The Virtualization Practice

Personalization Virtualization

Personalization Virtualization covers isolating the user’s persona, settings, customizations, and data from the environment supporting the user. This is an area of increasing importance as users adopt multiple devices including potentially a desktop, a laptop, a smartphone and a table, and want some consistency in behavior across these devices. ...
This will also be an important area of IT departments who wish to ensure that users get a consistent experience and consistent access to information across devices like computers, tablets and phones, and operating systems like Windows, IOS and Android.

VMware’s Application Management Strategy

With vFabric Application Director, VMware is bringing a whole new level of value – application management including the life-cycle of custom and purchased applications across physical, virtual and cloud based environments to the market and its customers. The willingness to work with application software vendors in the Application Marketplace also represents a ground-breaking change for VMware – a company that had never previously partnered very effectively with other vendors of software.

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User virtualisation is rightly being seen as more than profile management. Applications and data are key to the making a generic desktop a viable workspace. With ProfileUnity FlexApp’s Department Installed Applications Liquidware could be the first to deliver on the dream of a more dynamic application mechanism across enterprise desktop environments.

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Liquidware Labs ProfileUnity 5.0 with FlexApp offers an option for user-installed applications (UIA) technology. This new feature offers VDI users the option to seamlessly install their own applications into any non-persistent Windows environment without affecting master images or underlying systems. We take a look what FlexApp delivers, where it is headed and consider it in the context of Citrix Personal vDisks and AppSense StrataApps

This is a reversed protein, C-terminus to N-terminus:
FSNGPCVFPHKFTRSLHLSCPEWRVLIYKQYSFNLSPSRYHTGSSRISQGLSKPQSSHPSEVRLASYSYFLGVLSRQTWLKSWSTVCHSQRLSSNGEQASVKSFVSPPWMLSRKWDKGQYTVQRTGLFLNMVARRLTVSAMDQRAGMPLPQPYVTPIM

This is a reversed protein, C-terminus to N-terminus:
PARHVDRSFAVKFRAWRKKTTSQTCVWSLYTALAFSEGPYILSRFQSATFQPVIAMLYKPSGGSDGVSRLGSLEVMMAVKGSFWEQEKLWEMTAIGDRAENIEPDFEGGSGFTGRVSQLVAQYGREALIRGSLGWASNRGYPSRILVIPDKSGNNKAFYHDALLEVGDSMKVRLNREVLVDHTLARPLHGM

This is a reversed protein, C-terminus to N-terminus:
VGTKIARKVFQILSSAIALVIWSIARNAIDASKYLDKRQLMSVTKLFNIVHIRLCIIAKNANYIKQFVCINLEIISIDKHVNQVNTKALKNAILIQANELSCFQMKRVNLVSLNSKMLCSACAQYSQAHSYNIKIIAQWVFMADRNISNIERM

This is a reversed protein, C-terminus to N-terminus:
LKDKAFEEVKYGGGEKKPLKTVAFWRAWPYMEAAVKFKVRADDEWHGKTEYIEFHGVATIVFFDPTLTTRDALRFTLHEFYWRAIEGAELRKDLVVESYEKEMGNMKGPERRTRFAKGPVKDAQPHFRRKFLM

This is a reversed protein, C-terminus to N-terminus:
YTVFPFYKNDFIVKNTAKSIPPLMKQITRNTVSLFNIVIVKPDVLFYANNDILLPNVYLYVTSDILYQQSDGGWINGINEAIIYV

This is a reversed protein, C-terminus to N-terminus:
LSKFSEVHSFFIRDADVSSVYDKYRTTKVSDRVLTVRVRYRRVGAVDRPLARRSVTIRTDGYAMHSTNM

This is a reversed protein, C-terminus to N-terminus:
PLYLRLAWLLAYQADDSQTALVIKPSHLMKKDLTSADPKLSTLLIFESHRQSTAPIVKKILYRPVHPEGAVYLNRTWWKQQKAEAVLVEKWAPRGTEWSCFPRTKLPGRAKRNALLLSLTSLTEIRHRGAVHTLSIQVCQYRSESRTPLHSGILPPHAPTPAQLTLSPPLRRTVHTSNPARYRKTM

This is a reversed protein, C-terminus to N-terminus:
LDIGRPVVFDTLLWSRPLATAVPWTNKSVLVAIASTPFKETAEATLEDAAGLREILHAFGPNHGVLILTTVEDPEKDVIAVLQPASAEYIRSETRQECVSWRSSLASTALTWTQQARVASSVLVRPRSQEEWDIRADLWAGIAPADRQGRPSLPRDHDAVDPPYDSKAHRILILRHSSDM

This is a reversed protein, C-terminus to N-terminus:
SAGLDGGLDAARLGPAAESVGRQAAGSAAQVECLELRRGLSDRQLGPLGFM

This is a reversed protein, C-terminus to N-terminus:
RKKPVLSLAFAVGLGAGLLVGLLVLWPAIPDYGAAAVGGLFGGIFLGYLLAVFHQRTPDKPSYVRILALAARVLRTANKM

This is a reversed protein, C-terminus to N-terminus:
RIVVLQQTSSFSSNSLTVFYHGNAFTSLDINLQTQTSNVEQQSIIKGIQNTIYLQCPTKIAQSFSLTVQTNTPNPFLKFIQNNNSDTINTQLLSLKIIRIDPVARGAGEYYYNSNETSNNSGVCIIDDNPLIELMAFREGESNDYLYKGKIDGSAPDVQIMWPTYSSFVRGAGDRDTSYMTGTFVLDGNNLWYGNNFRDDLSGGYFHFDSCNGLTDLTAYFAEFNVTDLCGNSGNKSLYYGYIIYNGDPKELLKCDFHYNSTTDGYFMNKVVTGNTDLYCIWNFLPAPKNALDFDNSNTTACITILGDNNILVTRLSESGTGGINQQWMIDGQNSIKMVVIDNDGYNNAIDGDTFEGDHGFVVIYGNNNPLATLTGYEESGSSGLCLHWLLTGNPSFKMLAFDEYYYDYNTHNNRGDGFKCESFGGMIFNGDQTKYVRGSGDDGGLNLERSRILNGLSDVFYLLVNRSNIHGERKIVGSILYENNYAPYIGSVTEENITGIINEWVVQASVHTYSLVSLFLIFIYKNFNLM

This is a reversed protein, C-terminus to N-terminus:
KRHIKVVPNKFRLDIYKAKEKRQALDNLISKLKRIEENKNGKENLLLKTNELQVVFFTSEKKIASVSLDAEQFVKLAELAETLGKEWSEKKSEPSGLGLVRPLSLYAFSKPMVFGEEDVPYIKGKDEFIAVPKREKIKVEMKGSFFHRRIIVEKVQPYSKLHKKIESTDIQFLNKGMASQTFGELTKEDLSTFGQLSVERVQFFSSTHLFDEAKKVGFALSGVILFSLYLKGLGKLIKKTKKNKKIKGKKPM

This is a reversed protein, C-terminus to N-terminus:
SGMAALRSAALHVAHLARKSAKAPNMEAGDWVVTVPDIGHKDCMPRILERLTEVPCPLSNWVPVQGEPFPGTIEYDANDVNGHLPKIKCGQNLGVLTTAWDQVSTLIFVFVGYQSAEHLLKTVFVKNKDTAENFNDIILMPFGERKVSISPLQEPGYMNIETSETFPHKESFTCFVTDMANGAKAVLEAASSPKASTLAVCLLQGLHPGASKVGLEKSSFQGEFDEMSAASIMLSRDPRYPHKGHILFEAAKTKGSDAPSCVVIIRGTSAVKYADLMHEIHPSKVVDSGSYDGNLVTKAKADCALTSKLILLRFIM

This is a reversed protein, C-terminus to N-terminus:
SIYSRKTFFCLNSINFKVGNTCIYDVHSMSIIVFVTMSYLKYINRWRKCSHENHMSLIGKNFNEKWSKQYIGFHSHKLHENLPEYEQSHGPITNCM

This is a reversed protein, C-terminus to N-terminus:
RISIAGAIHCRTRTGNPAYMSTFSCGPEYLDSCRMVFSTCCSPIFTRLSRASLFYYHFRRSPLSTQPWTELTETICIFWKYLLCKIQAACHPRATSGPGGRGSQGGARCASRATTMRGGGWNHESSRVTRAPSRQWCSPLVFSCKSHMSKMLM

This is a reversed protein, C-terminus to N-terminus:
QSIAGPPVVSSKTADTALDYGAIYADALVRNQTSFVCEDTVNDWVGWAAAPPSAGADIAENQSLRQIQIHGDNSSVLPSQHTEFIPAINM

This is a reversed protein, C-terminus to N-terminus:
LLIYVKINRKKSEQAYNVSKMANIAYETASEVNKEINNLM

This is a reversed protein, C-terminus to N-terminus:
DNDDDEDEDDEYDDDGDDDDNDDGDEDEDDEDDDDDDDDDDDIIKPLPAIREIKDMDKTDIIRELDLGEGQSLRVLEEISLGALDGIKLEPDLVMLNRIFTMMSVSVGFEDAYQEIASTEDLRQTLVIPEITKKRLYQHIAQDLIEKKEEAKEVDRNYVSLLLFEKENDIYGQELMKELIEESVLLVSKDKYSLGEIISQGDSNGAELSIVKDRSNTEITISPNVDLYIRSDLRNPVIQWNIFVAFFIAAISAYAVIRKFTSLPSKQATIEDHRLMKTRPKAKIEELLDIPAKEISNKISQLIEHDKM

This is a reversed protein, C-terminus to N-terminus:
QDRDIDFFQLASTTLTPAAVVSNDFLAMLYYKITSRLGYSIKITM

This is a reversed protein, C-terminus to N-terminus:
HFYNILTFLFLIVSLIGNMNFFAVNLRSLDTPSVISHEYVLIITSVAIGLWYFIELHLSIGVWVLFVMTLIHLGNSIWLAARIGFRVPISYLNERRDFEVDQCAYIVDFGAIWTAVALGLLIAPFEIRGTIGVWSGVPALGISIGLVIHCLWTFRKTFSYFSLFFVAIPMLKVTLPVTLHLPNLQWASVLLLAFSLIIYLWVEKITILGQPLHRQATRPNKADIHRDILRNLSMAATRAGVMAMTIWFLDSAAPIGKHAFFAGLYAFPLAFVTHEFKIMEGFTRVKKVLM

My answer to my computing needs is a very high end Windows 7 desktop, a very low end Windows 7 Netbook and an Android phone. I am and will always be a non-fan of the vertically integrated Apple model. I will probably always pay a price in terms of complexity of my computing life for this bias. But being a free market economist at heart, I like Shrek believe in the value of layers. I believe that processors, system software, device design, operating system design, applications development and content are all separate disciplines with completely separate bases of comparative advantage. I believe that attempts to integrate across these layers in a proprietary and closed way will fail. Windows computers have always outsold Mac’s for this reason. Android phones are already outselling iPhones for this reason. If Microsoft could get its act together on the phone and tablet front, it could restore the natural economic order of the marketplace to the device industry. But that is the subject of another post.

The answer is to dramatically narrow the scope and set of enforcement actions for SOPA and PIPA so that they target just offshore sites engaged in large scale commercial piracy and so that the existing safe harbor for sites that take content from users is both maintained and formally recognized as an exception to the scope of SOPA and PIPA. This will ensure that law enforcement can go after the really bad actors, and that the many good and useful sites and are the basis of the “good Internet” are not collateral damage in these enforcement efforts.